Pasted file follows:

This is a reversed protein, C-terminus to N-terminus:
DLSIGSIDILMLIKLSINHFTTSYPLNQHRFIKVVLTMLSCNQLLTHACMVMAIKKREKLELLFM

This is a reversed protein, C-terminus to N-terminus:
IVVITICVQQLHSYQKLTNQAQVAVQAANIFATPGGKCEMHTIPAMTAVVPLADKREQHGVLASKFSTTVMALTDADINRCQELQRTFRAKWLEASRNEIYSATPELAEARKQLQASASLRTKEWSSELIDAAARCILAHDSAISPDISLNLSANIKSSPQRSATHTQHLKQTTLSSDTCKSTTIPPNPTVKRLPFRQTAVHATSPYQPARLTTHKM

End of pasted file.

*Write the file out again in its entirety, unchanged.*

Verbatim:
This is a reversed protein, C-terminus to N-terminus:
DLSIGSIDILMLIKLSINHFTTSYPLNQHRFIKVVLTMLSCNQLLTHACMVMAIKKREKLELLFM

This is a reversed protein, C-terminus to N-terminus:
IVVITICVQQLHSYQKLTNQAQVAVQAANIFATPGGKCEMHTIPAMTAVVPLADKREQHGVLASKFSTTVMALTDADINRCQELQRTFRAKWLEASRNEIYSATPELAEARKQLQASASLRTKEWSSELIDAAARCILAHDSAISPDISLNLSANIKSSPQRSATHTQHLKQTTLSSDTCKSTTIPPNPTVKRLPFRQTAVHATSPYQPARLTTHKM